If you are kayaking in cold water, make sure you dress for immersion in water and not for air temperature.
It might mean that you have a lot of things that you consider extra clothing on your person, but you will have better heat retention and significantly reduce your cold water risk.
Another thing that aids in heat retention is a lifejacket.
A lifejacket should be worn regardless of temperature, but especially in cold water, the lifejacket can aid in keeping you afloat after you are exhausted. If you plan on frequently kayaking in cold water, you should invest in a drysuit.
These indeed are an investment with prices ranging from $300 to $900 but are worth every penny. These are handy when the water is below 50 degrees Fahrenheit. These can also be worn in the spring and fall and can aid in making you more comfortable.
If you pair a drysuit with thermal undergarments, you are protecting yourself well. If you do not want to invest in a drysuit, you can use a wetsuit with a waterproof outer layer.
For example, you could wear a wetsuit with a rain jacket over it. This would be adequate to protect you from heat loss due to windy conditions and evaporation. Another option is to wear a rain jacket and wain pants with wool or synthetic layers underneath.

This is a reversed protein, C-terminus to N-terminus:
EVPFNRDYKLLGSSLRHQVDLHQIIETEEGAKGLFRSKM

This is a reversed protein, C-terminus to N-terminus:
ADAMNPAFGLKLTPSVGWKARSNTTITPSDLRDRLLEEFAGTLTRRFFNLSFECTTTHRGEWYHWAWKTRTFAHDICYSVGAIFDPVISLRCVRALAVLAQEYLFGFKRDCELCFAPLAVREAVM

Stay away from materials such as cotton because cotton does not hold heat. A benefit of wool and synthetic material is that they tend to stay warm when they are in the water. You might not want to take your cell phone out on the kayak, so make sure you let someone know where you are and how long you plan on being out on the water.
This way, if something does happen and the person you notified does not hear from you, they can send help. Try to keep an extra bag with you that has a change of clothes and a hat.